I did like Allan’s designation of a watch as time machine. I believe she intends us to take this literally but to my mind the working out of the story does not really lend itself to that. Whatever, it was a good pun. One that made me think for a minute.

The story’s major fault, though, is that too much is told; not shown. However, it is atmospheric, with some fine descriptive writing and a tender sensibility too often missing in the genre. Allan may be one to watch.

*Edited to add:- Except I’ve just read her article in the previous Focus, which I hadn’t got around to till now, and she appears to believe the word “none” is plural. She certainly employed it with the plural form of the accompanying verb.

BSFA Short Story Competition 1

I blogged a while back about the BSFA’s latest mailing and the inclusion in its magazine for writers, Focus, of the successful stories in its 50th anniversary short story competition.

I have now read all six. My thoughts about them were jotted down before perusing the author biogs at the back of the magazine. A summating comment will appear after all the reviews.

Nestbuster by Roderick Gladwish

Set on a tidally locked moon orbiting a gas giant some time after a war which threatened to wipe humans out completely, a surviving hero of that war, along with his family, is subjected to a medical examination by someone from a central authority.

During the narrative and the two flashbacks to his war experiences we discover the life-changing choice he made. The story explores its ramifications.

Amid agreeable suggestions that beyond the bounds of the story other things are going on (the enemy has mysteriously disappeared but may come back) the central idea is fine. Unfortunately its execution isn’t. The writing is too often marred by lack of punctuation, a blizzard of dangling participles and a few instances of words wrongly used. (Examples: lightening for lightning, lead for led, loose for lose, breath for breathe and “in vivo” where the contrast was not with “in vitro” but to refer to a procedure which itself takes place in vivo later in life.)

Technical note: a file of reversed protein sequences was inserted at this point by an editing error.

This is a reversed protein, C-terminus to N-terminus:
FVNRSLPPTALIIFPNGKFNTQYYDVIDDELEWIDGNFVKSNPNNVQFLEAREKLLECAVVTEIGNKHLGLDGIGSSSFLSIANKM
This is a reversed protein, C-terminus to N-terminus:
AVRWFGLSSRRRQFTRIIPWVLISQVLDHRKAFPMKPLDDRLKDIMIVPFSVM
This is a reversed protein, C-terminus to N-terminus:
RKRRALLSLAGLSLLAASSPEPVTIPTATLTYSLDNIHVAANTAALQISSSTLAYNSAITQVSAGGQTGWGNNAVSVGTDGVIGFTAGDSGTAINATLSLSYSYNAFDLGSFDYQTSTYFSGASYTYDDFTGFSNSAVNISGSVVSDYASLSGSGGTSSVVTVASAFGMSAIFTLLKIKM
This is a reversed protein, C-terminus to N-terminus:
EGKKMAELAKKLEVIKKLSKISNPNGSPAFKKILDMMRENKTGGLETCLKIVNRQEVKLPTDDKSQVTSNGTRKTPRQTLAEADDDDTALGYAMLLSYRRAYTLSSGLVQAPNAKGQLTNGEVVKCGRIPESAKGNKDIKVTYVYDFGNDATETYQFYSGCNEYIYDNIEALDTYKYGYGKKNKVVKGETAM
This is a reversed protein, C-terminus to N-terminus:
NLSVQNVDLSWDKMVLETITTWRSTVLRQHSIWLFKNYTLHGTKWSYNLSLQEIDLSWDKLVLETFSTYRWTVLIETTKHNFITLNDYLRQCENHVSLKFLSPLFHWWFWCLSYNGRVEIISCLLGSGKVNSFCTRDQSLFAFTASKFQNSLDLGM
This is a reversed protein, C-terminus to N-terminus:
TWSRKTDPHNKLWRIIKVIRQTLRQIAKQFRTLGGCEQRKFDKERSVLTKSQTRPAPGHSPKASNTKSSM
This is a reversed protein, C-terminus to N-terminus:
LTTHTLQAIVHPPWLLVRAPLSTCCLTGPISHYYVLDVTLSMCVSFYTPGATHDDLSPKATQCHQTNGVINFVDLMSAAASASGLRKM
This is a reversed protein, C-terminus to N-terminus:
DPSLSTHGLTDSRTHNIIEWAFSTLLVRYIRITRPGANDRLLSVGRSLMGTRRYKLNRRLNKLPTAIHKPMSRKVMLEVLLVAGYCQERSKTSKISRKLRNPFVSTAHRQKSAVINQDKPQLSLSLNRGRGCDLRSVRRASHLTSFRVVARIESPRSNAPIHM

These things do matter, as they interfere with comprehension. More than several times I had to go back and reread sentences to make sense of them. If you are trying to communicate to a reader and the concepts are not in themselves inherently difficult then this ought not to be necessary. Writing like this is comparable to the products of a carpenter who does not have full knowledge of his/her tools. The end result may be serviceable but it’s not quite as functional or satisfying as it might be. You might say the drawers don’t fit properly; they stick or squeak as you run them out or in.

I read this story – the overall winner of the competition – first, and began to wonder to what degree the BSFA has printed the six stories as submitted, without any amendment, warts and all.

Gladwish undoubtedly shows promise but his faults need ironing out. A good editor, perhaps, or a writing group that can help him eliminate them. (If someone of a similar standard applied to the group I belong to I would certainly vote for their inclusion.)

On this evidence Gladwish is almost there as a professional standard writer, but not yet quite. In that sense, the competition has succeeded in identifying promise.